“We could sustainably harvest more salmon from the runs that come back strong by using the right gear in the right places,” said Greg Taylor, a fisheries consultant and former fishing company executive, “but DFO is proposing to allow more fishing using the wrong gear in the wrong places. The result will be more pressure on endangered runs and another year of lost opportunities to create a truly sustainable salmon fishing industry here in B.C.”

“We’re inviting British Columbians to join with us by voicing their own comments and support for wild salmon,” concluded Hill.

The deadline for public comments is April 13.

 

Just Posted

North Island Gazette
EDITORIAL: What to do about homelessness in Port Hardy

‘people suffering from homelessness deserve to be treated with dignity and compassion’

North Island Eagles logo
North Island Eagles give update on the upcoming 2021-2022 season

The North Island Eagles minor rep hockey teams are getting ready for… Continue reading

Ma Murrays 2021 virtual ceremony screenshot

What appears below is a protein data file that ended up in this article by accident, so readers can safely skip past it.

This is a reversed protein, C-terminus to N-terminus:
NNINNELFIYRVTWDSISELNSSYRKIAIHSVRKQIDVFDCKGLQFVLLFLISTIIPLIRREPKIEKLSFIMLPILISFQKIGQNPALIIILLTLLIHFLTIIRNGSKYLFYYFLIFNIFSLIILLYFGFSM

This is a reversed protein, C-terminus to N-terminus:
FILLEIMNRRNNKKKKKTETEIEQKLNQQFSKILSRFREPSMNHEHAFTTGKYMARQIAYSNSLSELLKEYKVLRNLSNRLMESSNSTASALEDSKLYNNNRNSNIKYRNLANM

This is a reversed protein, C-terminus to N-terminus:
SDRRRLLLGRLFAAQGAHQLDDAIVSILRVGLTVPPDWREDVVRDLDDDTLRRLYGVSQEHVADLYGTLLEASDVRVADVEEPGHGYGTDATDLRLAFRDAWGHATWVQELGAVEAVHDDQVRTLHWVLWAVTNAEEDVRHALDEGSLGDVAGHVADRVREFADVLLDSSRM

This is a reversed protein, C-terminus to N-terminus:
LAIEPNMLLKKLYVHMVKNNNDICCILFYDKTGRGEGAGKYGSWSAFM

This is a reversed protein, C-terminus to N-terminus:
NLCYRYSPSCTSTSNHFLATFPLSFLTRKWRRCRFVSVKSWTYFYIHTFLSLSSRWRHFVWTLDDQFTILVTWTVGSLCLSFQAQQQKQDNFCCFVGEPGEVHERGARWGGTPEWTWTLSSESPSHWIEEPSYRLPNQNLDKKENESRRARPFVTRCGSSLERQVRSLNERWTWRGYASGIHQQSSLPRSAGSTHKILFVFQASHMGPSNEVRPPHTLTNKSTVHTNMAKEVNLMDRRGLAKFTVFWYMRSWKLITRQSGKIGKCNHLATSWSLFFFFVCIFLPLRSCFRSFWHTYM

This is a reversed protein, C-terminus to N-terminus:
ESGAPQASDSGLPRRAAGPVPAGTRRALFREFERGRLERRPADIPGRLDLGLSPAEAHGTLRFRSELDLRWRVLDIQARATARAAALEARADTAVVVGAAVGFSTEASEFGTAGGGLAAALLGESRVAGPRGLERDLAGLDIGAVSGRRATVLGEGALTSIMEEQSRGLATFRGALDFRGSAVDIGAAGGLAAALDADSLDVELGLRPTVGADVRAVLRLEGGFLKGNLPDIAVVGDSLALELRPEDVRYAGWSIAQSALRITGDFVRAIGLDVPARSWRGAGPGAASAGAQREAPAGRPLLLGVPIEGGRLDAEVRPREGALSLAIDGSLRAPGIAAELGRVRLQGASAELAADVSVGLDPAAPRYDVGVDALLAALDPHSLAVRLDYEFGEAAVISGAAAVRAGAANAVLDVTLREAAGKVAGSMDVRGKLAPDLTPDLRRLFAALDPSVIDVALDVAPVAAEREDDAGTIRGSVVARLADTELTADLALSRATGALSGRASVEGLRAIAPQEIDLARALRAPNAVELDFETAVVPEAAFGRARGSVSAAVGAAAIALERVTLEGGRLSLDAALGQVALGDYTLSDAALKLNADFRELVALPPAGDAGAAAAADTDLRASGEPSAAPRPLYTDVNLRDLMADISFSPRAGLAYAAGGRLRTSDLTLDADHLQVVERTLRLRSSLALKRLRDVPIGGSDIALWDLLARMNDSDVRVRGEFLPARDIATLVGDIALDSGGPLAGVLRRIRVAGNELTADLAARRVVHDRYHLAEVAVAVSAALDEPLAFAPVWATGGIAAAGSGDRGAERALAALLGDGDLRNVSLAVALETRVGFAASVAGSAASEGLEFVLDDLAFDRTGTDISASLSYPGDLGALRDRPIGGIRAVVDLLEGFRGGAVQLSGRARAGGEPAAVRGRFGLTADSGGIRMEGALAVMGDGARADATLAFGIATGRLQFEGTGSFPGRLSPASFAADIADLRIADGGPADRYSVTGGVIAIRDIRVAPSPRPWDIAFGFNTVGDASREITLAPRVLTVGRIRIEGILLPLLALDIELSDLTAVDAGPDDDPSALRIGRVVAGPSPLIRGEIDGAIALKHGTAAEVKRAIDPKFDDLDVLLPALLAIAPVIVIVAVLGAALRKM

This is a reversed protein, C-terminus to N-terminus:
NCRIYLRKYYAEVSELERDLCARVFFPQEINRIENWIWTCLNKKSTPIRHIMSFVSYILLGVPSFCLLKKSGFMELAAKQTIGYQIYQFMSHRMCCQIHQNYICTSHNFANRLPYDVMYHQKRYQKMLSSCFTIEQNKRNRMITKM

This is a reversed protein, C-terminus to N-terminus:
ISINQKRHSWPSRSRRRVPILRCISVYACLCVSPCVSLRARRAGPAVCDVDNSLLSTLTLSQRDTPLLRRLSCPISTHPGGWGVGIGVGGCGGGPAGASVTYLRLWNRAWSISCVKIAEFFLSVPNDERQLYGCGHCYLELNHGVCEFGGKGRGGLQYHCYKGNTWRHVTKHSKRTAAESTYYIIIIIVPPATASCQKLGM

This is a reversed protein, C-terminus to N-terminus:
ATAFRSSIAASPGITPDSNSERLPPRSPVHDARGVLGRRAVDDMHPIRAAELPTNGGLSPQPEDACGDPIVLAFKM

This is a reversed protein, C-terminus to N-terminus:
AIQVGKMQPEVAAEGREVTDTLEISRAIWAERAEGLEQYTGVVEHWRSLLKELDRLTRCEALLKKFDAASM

North Island Gazette wins big at 2021 Ma Murray Newspaper Awards

Zoe Ducklow and Bill McQuarrie both won gold at the online ceremony

Port Hardy council has agreed to cancel Canada Day celebrations in wake of the discovery of the remains of 215 children being found on the grounds of a former residential school. (North Island Gazette file photo)
Council votes to cancel Canada Day celebrations in wake of mass grave sites being found

Coun. Treena Smith made the motion for the chamber to not host Canada Day celebrations this year

Port Hardy Fire Rescue responded to an early morning fire around 3:50 a.m. on Sunday, June 13. Two porta-potties were on fire at the Visitor’s Centre on Hastings Street. Anyone with information is asked to contact the RCMP at 250-949-6335. (Port Hardy Fire Rescue photo)
Firefighters respond to early morning fire near visitor centre in Port Hardy

Two porta-potties were on fire at the Visitor’s Centre on Hastings Street

Maxwell Johnson is seen in Bella Bella, B.C., in an undated photo. The Indigenous man from British Columbia has filed complaints with the B.C. Human Rights Tribunal and the Canadian Human Rights Commission after he and his granddaughter were handcuffed when they tried to open a bank account. THE CANADIAN PRESS/HO-Heiltsuk Nation, Damien Gillis, *MANDATORY CREDIT*